Where two wheels rule

“People, it seems, find it hard to believe that the cure for congestion is not more facilities for congestion.”
Lewis Mumford, American historian, writer, specialist in urban architecture, 1895-1990

For many bicyclists, Copenhagen is Shangri-La — a place where the world is ordered as they figure it should be.
It’s a place where nearly everyone rides a bike, where bike lanes are on a par with auto lanes, where more than half the city’s adult population commutes to work by bike every day, where cars are a secondary means of transportation.

Illustration by Tatsuro Kiuchi

“The sights, sounds and smells of a city are all at the mercy of whatever rules its streets,” says CNN correspondent Richard Quest, reporting from the Danish capital for a CNN series about “green cities of the future.”
“Here in Copenhagen, it’s bicycles.”
Copenhagen has long been a model for U.S. cycling advocates trying to make their own cities more bicycle-friendly. Some American cities are just now coming to the realization that more roads, more lanes and more cars are not the solution to traffic congestion. And a few have taken the lead — Minneapolis, Portland, Ore., and Boulder, Colo., for example.
But in Copenhagen that realization came much earlier.
“Fifty years ago, every street in Copenhagen was full of wall-to-wall traffic. All the squares were parking lots,” urban planning consultant Jan Gehl says in the CNN report. “At that point, it was decided to push back the traffic. So gradually, it’s become safer and more convenient. And when this has happened more and more people have taken to the bicycle.”
Over the past five decades, Copenhagen has become “so good at making this city bicycle-friendly, it’s given the world a new word: Copenhagenization,” says the CNN reporter as he zips along on his bike.
“The concept of Copenhagenization has become a celebrated form of urban planning,” Quest says against a backdrop of cyclists riding along on Copenhagen’s streets. “It refers to what you see before you — a city that doesn’t just make cycling possible, but redesigns its streets to make it the norm.”
“And why is it called Copenhagenization?” asks Gehl. “That is because Copenhagen was absolutely the very first one who started along this road.”
A friend who lived for a time in Copenhagen and has a son who was born there posted the CNN video on Facebook and suggested it be required viewing in Arlington, a city sandwiched between Fort Worth and Dallas. Arlington proposed an ambitious plan to reduce traffic lanes on some thoroughfares and add bike lanes, but it has scaled back the plan in the face of a vocal opposition. The next in a series of public hearings on the plan is expected to be held June 14.
The opponents argue that bike lanes will slow down traffic, eat up parking spots for local businesses and make driving more dangerous because of an expected increase in the number of cyclists.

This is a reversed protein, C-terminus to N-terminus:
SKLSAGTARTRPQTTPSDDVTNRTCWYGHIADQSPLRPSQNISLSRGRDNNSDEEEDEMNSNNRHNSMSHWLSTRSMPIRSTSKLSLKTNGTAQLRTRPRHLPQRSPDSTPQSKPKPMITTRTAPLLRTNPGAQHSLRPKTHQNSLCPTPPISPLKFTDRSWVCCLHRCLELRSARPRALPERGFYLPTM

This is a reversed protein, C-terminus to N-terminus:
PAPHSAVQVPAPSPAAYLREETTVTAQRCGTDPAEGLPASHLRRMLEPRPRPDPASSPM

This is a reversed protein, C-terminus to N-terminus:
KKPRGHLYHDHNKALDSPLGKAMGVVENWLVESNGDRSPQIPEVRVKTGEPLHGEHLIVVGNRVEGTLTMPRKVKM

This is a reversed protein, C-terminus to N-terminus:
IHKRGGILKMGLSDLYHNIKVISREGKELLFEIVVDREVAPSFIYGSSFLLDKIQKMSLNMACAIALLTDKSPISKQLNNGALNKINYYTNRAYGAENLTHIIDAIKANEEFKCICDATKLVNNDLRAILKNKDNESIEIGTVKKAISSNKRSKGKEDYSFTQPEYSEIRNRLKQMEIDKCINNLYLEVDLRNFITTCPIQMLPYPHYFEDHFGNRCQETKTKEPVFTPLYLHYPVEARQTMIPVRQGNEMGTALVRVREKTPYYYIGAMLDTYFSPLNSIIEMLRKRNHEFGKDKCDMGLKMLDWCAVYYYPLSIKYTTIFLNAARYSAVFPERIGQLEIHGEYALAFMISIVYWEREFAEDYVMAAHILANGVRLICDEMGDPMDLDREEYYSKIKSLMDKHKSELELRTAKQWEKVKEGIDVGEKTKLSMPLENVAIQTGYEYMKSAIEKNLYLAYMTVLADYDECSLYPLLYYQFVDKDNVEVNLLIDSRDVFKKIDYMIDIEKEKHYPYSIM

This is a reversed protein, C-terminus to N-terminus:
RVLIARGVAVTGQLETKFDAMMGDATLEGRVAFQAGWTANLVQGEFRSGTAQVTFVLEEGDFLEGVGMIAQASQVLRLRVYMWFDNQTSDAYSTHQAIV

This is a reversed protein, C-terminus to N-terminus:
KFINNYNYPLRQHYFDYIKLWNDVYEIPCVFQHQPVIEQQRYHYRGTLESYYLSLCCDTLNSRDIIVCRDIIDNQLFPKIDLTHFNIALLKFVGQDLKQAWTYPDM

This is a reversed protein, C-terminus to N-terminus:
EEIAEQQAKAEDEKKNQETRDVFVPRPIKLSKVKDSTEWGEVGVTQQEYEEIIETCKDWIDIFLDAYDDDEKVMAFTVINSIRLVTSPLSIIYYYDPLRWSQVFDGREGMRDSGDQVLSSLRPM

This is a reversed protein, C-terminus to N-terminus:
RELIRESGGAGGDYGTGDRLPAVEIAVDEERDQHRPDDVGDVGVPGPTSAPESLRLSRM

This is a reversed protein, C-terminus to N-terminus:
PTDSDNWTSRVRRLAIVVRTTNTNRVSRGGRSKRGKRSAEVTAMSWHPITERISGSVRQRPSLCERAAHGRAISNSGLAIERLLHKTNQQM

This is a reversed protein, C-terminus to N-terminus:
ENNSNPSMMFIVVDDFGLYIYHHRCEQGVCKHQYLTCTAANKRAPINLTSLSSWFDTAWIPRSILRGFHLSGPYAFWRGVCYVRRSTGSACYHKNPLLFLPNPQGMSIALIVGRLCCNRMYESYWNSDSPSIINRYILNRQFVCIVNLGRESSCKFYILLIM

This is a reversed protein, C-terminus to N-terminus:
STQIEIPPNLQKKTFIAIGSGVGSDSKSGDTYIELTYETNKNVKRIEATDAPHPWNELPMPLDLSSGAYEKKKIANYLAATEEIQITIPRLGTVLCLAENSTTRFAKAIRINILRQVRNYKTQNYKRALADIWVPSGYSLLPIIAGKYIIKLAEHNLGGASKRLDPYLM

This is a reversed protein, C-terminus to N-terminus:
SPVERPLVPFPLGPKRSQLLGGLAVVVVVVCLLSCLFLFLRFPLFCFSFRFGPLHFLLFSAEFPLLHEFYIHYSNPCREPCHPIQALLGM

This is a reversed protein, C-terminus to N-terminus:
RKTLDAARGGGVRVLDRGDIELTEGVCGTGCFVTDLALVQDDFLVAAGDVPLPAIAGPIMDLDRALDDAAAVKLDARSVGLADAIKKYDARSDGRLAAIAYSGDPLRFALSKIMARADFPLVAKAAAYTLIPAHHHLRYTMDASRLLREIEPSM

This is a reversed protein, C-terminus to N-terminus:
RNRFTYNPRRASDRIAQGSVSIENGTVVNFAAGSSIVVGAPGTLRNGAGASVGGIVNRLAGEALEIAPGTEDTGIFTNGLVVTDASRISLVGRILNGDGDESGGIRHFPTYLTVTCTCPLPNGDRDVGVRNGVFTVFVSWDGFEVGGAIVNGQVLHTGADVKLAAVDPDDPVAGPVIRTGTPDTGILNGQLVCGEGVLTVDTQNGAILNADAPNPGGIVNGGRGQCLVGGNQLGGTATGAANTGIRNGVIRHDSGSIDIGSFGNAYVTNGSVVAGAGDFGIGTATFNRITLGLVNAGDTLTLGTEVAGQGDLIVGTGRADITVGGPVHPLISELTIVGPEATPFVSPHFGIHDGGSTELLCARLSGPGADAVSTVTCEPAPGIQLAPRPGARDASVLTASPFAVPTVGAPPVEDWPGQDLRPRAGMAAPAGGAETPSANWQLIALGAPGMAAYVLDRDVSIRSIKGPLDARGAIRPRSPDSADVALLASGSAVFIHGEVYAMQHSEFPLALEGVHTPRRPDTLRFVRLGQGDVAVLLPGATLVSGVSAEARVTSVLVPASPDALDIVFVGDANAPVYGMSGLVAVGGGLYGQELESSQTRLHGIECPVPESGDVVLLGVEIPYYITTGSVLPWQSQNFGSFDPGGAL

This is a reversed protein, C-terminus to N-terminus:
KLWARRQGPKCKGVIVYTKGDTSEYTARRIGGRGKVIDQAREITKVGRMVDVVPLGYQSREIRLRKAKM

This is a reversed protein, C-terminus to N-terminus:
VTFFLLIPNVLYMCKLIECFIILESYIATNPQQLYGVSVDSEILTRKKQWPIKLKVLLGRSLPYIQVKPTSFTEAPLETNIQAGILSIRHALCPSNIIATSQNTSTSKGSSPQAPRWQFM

There’s even a strain of thought that adopting any idea from Europe — whether it be about bike lanes, public transportation, healthcare or creation of neighborhoods where shops, services, schools and restaurants are a short walk or a bike ride away — will put the United States on a slippery slope to socialism.
Arlington, by the way, has a population of about 375,000 and is home to the Dallas Cowboys’ stadium, the Texas Rangers baseball team and a large campus of the University of Texas. But it was described by The New York Times in a story about this year’s Super Bowl XLV as a “drab, featureless city a little closer to Fort Worth than to Dallas.” And, it has the dubious distinction of being the largest city in the United States without any public transportation.
Some U.S. cities have made a good start and others, like Arlington, are trying to become more bicycle-friendly. But, sadly, car-centric America has a long way to go to becoming a cycling Shangri-La.
Click on the link below to view the CNN report.



1 Comment

Filed under Journeys, Texana, Urban cycling

One response to “Where two wheels rule

  1. Hi Jim. The push back against the move to promote bicycling in towns and cities is to be expected, but should be met with a better argument. The resistance could be greater cost, confusion over right-of-way, etc. But I read the debate this way: do you want a high standard of living, or a high quality of life?
    The standard of living crowd promotes quick access to things, so that they can move easily in their ever bigger vehicle. The quality of life crowd suggests that there is pleasure to be had in riding and fresh air.
    I moved from Florida to Germany because I value quality of life over standard of living. Sure, we have our share of cars, but they are clean and bicycle access is everywhere.

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